Although there is strong support for the hypothesis that the different physiological performances of Q. ilex and A. uva-ursis in late winter reflected contrasting susceptibilities to the combined stresses of high light and freezing, it is also possible that direct effects of freezing and/or drought were responsible. Evergreen leaves depend on a sustained water supply from the stem xylem, and thus are influenced by xylem anatomy, which in turn influences the overall vulnerability to freezing- and drought-induced embolism (Cavender-Bares and Holbrook, 2001; Davis et al., 2005). Quercus ilex has significantly larger vessels than A. uva-ursis, which may contribute to the higher vulnerability of the former to frost events. Moreover, the very low temperatures in late winter (down to –18 °C in February 2005) might have directly caused mesophyll cell death in the sun and thus may not necessarily represent interactions with light. However, several facts suggest that the interpretation of interactive effects of high light and low temperatures being the main determinant of reduced physiological performance in Q. ilex is correct: (a) leaves exposed to such low temperatures did not show visual symptoms of death afterwards; (b) photochemical efficiency (Fv/Fm) was not that low in the shade, where temperatures as low as −16 °C were experienced by the study leaves; and (c) lethal temperatures (LT50) determined in the laboratory for Q. ilex revealed a remarkable freezing tolerance (down to −15 °C; T. E. Gimeno and F. Valladares, unpubl. res.), which was highly dynamic, varying remarkably according to the previous thermal history and with significant differences throughout the day and the seasons and among individuals within a population, in agreement with previous studies (e.g. Boorse et al., 1998). It is suggested, therefore, that the different physiological performances of Q. ilex and A. uva-ursis in late winter reflected contrasting susceptibilities to the combined stresses of high light and freezing.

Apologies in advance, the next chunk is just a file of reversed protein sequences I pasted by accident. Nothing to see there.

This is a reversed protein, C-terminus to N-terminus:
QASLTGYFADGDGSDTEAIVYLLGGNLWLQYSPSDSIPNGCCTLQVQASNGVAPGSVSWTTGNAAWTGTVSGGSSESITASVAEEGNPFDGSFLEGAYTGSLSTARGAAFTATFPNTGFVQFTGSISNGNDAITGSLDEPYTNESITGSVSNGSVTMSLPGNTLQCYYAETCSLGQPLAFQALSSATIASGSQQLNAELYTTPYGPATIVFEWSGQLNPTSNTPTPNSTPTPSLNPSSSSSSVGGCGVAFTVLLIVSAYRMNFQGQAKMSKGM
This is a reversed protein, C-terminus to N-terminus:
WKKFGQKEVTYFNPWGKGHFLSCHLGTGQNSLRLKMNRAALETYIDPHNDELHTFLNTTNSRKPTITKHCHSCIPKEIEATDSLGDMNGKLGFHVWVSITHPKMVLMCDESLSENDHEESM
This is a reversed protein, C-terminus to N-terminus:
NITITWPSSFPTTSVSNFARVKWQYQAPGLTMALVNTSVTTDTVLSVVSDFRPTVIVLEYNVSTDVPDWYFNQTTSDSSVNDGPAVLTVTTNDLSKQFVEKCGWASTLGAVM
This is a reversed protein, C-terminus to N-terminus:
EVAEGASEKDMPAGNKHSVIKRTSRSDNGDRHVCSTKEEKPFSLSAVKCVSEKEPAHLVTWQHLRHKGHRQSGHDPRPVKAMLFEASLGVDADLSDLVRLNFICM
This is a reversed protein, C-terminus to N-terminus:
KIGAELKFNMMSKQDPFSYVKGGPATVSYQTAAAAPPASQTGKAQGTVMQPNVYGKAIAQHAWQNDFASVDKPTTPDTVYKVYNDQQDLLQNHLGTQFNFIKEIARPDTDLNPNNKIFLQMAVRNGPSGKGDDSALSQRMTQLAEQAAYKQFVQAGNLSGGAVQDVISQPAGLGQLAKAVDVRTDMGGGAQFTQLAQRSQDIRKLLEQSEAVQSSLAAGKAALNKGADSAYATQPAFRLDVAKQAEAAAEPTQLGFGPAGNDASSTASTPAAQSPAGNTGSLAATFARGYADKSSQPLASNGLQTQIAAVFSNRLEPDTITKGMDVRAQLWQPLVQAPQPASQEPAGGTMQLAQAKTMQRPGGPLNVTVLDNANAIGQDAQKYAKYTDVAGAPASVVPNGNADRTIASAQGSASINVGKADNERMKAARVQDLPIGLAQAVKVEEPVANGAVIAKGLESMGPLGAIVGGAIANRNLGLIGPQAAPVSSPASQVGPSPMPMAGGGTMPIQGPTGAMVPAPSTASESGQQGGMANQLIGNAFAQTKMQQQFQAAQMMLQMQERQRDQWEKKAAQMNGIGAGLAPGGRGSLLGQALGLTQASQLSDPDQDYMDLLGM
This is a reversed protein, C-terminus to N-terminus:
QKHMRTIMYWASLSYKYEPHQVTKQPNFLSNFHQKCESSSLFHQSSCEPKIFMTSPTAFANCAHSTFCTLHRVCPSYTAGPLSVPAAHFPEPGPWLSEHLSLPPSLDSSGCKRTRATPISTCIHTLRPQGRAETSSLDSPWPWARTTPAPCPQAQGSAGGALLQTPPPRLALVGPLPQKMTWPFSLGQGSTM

Water use efficiency: an integrated view on performance